Get Me Rewrite: Microsoft Alters Laptop Hunter Ads

Microsoft Chief Operating Officer Kevin Turner may have done "cartwheels down the hallway" when Apple called him to complain about the Redmond, Wash.-based company's "Laptop Hunters" campaign. But he must have cartwheeled past Microsoft's legal department because, as Advertising Age reports, the company has quietly altered its ad campaign in an apparent response to Apple's complaints.

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The "Laptop Hunters" campaign, you may recall, features actors-on-the-street looking for low-cost laptops that meet some rather specific technical specifications. I do not believe I am spoiling the outcome of the TV commercials when I tell you that each one ends with the person choosing a Windows-based laptop. As easily as it may be to pick apart Microsoft's argument, there's no denying the ads have been effective, even forcing Apple to tweak its own "Get A Mac" campaign in response.

In June, Apple revamped its laptop line, which included price cuts for the MacBook Pro and MacBook Air models. Microsoft, however, continued to air its old -- and now outdated -- TV ads, prompting that phone call from Cupertino to Microsoft's Kevin Turner that the Microsoft executive was crowing about last week:

". . . two weeks ago we got a call from the Apple legal department saying, hey -- this is a true story -- saying, "Hey, you need to stop running those ads, we lowered our prices." They took like $100 off or something. It was the greatest single phone call in the history that I've ever taken in business. (Applause.)

I did cartwheels down the hallway. At first I said, "Is this a joke? Who are you?" Not understanding what an opportunity. And so we're just going to keep running them and running them and running them."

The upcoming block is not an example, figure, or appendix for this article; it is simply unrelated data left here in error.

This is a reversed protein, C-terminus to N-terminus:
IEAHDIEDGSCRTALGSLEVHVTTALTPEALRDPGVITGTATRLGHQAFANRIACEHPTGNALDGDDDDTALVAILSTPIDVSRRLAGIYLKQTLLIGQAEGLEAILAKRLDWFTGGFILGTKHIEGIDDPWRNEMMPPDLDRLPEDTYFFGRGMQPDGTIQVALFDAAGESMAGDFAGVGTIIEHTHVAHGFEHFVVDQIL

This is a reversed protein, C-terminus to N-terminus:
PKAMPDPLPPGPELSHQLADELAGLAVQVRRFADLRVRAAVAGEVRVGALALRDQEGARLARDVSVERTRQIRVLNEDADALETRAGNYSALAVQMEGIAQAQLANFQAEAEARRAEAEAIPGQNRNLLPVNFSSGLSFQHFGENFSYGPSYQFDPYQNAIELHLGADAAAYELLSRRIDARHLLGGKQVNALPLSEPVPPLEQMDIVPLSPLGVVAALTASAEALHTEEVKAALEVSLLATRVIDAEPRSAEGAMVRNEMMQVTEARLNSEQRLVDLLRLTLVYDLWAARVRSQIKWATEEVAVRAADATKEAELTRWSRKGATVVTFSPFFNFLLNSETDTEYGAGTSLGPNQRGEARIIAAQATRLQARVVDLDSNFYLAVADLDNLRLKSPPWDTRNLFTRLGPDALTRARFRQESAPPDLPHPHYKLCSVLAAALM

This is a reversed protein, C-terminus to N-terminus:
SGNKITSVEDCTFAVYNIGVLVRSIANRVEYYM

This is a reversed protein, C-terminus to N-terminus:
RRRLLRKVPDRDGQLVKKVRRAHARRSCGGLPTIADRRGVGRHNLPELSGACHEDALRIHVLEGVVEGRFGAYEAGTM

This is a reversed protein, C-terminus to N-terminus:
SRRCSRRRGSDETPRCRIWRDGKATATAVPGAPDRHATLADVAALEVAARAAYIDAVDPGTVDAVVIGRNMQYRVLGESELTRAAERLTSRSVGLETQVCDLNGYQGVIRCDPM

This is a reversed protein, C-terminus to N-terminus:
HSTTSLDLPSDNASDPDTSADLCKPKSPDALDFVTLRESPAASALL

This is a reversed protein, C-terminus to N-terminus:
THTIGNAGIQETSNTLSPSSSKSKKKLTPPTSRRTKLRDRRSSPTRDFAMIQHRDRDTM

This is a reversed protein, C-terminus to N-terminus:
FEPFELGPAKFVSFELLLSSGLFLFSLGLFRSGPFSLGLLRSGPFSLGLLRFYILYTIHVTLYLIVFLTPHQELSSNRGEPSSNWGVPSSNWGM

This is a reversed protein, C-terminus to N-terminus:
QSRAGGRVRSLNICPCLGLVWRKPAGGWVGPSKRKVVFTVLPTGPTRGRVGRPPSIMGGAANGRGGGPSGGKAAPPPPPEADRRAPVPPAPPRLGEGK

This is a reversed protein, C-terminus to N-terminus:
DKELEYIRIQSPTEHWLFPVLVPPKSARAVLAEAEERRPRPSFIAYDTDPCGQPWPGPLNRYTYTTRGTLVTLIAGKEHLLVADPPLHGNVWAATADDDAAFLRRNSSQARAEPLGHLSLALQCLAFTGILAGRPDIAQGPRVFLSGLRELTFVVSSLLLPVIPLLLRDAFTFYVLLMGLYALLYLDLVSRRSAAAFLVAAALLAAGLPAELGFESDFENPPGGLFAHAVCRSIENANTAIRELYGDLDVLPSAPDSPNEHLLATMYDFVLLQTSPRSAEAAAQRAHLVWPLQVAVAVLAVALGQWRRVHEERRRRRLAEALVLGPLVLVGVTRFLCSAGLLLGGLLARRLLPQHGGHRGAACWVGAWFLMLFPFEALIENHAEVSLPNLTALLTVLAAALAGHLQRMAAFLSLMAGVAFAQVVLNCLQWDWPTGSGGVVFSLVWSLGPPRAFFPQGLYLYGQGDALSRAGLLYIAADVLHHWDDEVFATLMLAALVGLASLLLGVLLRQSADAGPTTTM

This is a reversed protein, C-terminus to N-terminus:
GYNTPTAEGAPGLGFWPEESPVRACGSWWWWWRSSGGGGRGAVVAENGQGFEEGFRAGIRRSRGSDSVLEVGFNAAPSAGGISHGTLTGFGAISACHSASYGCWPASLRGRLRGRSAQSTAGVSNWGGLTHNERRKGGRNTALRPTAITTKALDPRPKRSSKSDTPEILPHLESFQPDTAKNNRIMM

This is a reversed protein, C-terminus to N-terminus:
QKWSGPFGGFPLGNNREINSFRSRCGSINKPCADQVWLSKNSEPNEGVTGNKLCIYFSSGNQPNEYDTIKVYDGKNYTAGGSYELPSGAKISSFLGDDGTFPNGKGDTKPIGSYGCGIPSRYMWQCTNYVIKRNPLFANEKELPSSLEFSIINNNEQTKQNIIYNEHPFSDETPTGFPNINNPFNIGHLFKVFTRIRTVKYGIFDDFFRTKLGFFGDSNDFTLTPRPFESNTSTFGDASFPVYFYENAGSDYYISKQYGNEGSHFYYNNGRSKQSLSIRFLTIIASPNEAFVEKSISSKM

Microsoft may be planning to "keep running them and running them and running them," but they'll be somewhat altered, according to the Advertising Age report. The original version of an ad featuring a law student and her mother includes a scene in which the two sniff about Apple pricing. "This Mac is $2,000, and that's before adding anything," moans Mom.

And now? Says Advertising Age:

In the latest version of the ad, that portion has been edited out. The original ad has been removed from YouTube and other sites by Microsoft, and replaced with a version in which Lauren doesn't talk about how much the Mac costs, but she does say: "It seems like you're paying a lot for the brand."

A Microsoft spokeswoman confirmed to Advertising Age that the change was made to the ad to reflect Apple's new pricing. "This does not change the focus of the campaign, which is to showcase the value and choice of the PC," she added.

Does it seem disingenuous to boast about Apple's apparently-quite-legitimate complaints one week and then quietly accede to that same request the next? Maybe. But from Microsoft's vantage point, maybe it's better to eat a little crow than stare down an FTC complaint.

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